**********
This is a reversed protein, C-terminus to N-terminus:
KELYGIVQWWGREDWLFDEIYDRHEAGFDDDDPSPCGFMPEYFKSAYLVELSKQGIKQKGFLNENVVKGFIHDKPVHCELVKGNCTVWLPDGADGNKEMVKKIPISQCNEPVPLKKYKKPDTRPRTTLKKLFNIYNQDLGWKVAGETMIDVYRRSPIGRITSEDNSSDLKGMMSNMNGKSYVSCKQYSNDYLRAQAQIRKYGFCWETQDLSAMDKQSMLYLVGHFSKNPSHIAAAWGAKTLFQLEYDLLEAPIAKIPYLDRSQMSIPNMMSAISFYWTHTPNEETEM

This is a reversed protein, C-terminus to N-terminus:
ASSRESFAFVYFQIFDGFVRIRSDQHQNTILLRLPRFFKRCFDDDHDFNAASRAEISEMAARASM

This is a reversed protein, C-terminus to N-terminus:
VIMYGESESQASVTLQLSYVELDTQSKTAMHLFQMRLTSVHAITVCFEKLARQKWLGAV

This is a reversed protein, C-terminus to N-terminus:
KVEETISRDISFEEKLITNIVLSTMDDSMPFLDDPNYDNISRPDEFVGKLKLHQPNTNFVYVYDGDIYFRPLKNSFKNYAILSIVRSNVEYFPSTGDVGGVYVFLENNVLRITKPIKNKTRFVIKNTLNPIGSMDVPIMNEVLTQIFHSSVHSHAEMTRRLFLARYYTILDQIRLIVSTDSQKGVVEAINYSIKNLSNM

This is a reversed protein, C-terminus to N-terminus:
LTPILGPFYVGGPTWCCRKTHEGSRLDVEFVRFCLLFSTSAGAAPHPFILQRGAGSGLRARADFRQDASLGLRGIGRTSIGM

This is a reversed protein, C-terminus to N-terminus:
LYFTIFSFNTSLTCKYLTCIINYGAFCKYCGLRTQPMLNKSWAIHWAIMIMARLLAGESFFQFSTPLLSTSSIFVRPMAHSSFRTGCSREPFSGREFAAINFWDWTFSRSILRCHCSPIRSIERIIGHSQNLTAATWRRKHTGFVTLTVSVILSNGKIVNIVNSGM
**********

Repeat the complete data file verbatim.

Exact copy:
This is a reversed protein, C-terminus to N-terminus:
KELYGIVQWWGREDWLFDEIYDRHEAGFDDDDPSPCGFMPEYFKSAYLVELSKQGIKQKGFLNENVVKGFIHDKPVHCELVKGNCTVWLPDGADGNKEMVKKIPISQCNEPVPLKKYKKPDTRPRTTLKKLFNIYNQDLGWKVAGETMIDVYRRSPIGRITSEDNSSDLKGMMSNMNGKSYVSCKQYSNDYLRAQAQIRKYGFCWETQDLSAMDKQSMLYLVGHFSKNPSHIAAAWGAKTLFQLEYDLLEAPIAKIPYLDRSQMSIPNMMSAISFYWTHTPNEETEM

This is a reversed protein, C-terminus to N-terminus:
ASSRESFAFVYFQIFDGFVRIRSDQHQNTILLRLPRFFKRCFDDDHDFNAASRAEISEMAARASM

This is a reversed protein, C-terminus to N-terminus:
VIMYGESESQASVTLQLSYVELDTQSKTAMHLFQMRLTSVHAITVCFEKLARQKWLGAV

This is a reversed protein, C-terminus to N-terminus:
KVEETISRDISFEEKLITNIVLSTMDDSMPFLDDPNYDNISRPDEFVGKLKLHQPNTNFVYVYDGDIYFRPLKNSFKNYAILSIVRSNVEYFPSTGDVGGVYVFLENNVLRITKPIKNKTRFVIKNTLNPIGSMDVPIMNEVLTQIFHSSVHSHAEMTRRLFLARYYTILDQIRLIVSTDSQKGVVEAINYSIKNLSNM

This is a reversed protein, C-terminus to N-terminus:
LTPILGPFYVGGPTWCCRKTHEGSRLDVEFVRFCLLFSTSAGAAPHPFILQRGAGSGLRARADFRQDASLGLRGIGRTSIGM

This is a reversed protein, C-terminus to N-terminus:
LYFTIFSFNTSLTCKYLTCIINYGAFCKYCGLRTQPMLNKSWAIHWAIMIMARLLAGESFFQFSTPLLSTSSIFVRPMAHSSFRTGCSREPFSGREFAAINFWDWTFSRSILRCHCSPIRSIERIIGHSQNLTAATWRRKHTGFVTLTVSVILSNGKIVNIVNSGM